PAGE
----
OPINION: The battle over APR’s Bison Grazing will not be won in the court of public opinion

Ron Poertner
Saturday, September 10, 2022
The battle over APR’s Bison Grazing will not be won in the court of public opinion

Ron Poertner

The American Prairie Reserve’s (APR) stated plan to “create the largest nature reserve in the contiguous United States” continues to meet strong rural opposition that is in sharp contrast with supportive views held by wild bison proponents. Battle lines have been drawn and the court of public opinion is now in session over BLM’s recent decision to approve bison grazing on APR’s allotments.

The real argument in all of this is whether or not a nonprofit organization like APR should be allowed to create a wild bison reserve that when fully implemented would shift the region’s economic paradigm from agriculture to ecotourism and APR has no intention of raising cattle or engaging in a production livestock operation.

APR intends to raise bison they define as semidomestic indigenous livestock to demonstrate that the grazing pattern of bison results in the restoration of rangeland health. Ecosystem engineering through bison grazing, as APR labels it, does not hold up to legal scrutiny because federal grazing laws require permittees to be engaged in raising production livestock on federally reserved grazing districts and APR has no interest in doing that.

BLM’s recent approval of APR’s bison grazing request finally puts the skunk on the table and enables the federal judicial system to determine whether BLM’s decision is in compliance with federal grazing laws and regulations.

Montana’s Attorney General, Austin Knudsen, in his appeal of BLM’s grazing decision best summarized this issue by writing: “The final [BLM] decision prioritizes elitist land management attitudes over economic realities for generational ranchers who rely on the land. As the American Prairie Reserve occupies more and more land, it pushes these ranching communities out, threatening the livestock industry and defying the very purpose of federal laws BLM purports to uphold.”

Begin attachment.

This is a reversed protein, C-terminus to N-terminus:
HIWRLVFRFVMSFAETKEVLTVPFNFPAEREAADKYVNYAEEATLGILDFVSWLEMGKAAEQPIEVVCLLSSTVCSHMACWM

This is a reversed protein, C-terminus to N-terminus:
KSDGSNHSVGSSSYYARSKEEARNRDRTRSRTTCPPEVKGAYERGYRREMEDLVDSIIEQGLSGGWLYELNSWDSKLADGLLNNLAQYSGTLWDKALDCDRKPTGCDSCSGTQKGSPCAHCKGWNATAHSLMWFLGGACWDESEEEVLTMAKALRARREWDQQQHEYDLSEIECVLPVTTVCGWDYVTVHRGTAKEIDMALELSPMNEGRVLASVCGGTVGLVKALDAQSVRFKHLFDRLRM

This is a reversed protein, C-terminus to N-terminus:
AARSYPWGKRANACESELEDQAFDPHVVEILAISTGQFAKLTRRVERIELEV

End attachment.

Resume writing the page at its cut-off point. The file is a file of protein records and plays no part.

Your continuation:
BLM’s poorly framed response contained in their July 28, 2022 Notice of Final Decision states: “There is no authority for BLM to evaluate the goals of permittees to determine eligibility to hold grazing permits.” BLM’s tunnel vision in this matter allows APR and its millionaire elitists to subvert the use of grazing permits on public land in order to build their bison reserve. BLM seems only too happy to support APR’s goals for the region and relies on unconvincing regulatory interpretations to justify its bison grazing decision.

APR’s high-salaried public relations experts continue to launch media blitzes applauding BLM’s grazing decision in an attempt to gain public favor for that decision; but, no matter how compelling the arguments may seem, the court of public opinion will not carry the day. APR’s grazing issue will be decided through an exhaustive legal review by administrative law judges and there is every reason to believe they will reject BLM’s grazing decision – and well they should.

One certainty in this matter is that the farm and ranch communities will stay in this fight ‘til the cows come home.

Ron Poertner is a retired military member and an advocate for preserving the rural heritage in Central Montana. He lives in Winifred.